FiveThirtyEight rates District 2 now held by Republican Yvette Herrell of Alamogordo as “highly competitive”. According to Research & Polling analysis of past elections, Democrats will have a 6%-point Democratic lean.

FiveThirtyEight rates District 3 now held by Democrat Teresa Leger Fernandez of Santa Fe as “highly competitive”. However, Research & Polling analysis finds a 12% Democratic lean.

Links to quoted news source material are here:










Aside from the expected initial dustup after passage of the new Congressional Districts plans, what happened this year was very tame to what happened 10 years ago and the extensive amount of litigation. With the 2022 midterms for United States Congress looming large, initial national polling is reflecting that the Democrat majorities in both the House and in the United States Senate are in danger. Complicating matters is that President Joe Biden’s approval ratings are hitting a low of around 36%.

In the United State House of Representatives, Democrats have a very slim majority of 5. The defeat of Republican Trump supporter Representative Yvette Herrell is being predicted by many but her defeat will not be enough to keep the United States House of Representatives in Democrat control. In the United State Senate, the chamber is split 50-50 with Democrats in control only because of Vice President Kamal Harris being the tie breaker.

New Mexico Senator Martin Heinrich is not up for election until 2024 and Senator Ben Ray Lujan is not up for election until 2026. No doubt Senator Martin Heinrich realizes that if the Senate Majority is returned to Republican control in the 2022 midterms, he will be faced with a very difficult reelection in 2024, especially if Der Führer Trump is again running for President.

New Mexico Democrats may have shot themselves in the foot with redistricting. The New Mexico legislature has now made 2 out of the 3 congressional districts competitive, when 2 out of 3 were solid Democrat before redistricting. This was all done in order to get rid of Der Führer Trump Southern Congresswoman Yvette Herrell and only time will tell if it was really worth it.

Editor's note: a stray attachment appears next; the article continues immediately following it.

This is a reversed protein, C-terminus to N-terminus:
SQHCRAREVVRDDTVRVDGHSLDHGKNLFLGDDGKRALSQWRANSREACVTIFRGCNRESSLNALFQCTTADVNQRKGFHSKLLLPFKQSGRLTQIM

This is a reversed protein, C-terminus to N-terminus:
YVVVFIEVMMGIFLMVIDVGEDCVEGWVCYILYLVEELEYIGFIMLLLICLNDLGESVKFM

Let the 2022 midterms begin!

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Pete Dinelli was born and raised in Albuquerque, New Mexico. He is of Italian and Hispanic descent. He is a 1970 graduate of Del Norte High School, a 1974 graduate of Eastern New Mexico University with a Bachelor's Degree in Business Administration and a 1977 graduate of St. Mary's School of Law, San Antonio, Texas. Pete has a 40 year history of community involvement and service as an elected and appointed official and as a practicing attorney in Albuquerque. Pete and his wife Betty Case Dinelli have been married since 1984 and they have two adult sons, Mark, who is an attorney and George, who is an Emergency Medical Technician (EMT). Pete has been a licensed New Mexico attorney since 1978. Pete has over 27 years of municipal and state government service. Pete’s service to Albuquerque has been extensive. He has been an elected Albuquerque City Councilor, serving as Vice President. He has served as a Worker’s Compensation Judge with Statewide jurisdiction. Pete has been a prosecutor for 15 years and has served as a Bernalillo County Chief Deputy District Attorney, as an Assistant Attorney General and Assistant District Attorney and as a Deputy City Attorney. For eight years, Pete was employed with the City of Albuquerque both as a Deputy City Attorney and Chief Public Safety Officer overseeing the city departments of police, fire, 911 emergency call center and the emergency operations center. While with the City of Albuquerque Legal Department, Pete served as Director of the Safe City Strike Force and Interim Director of the 911 Emergency Operations Center. Pete’s community involvement includes being a past President of the Albuquerque Kiwanis Club, past President of the Our Lady of Fatima School Board, and Board of Directors of the Albuquerque Museum Foundation.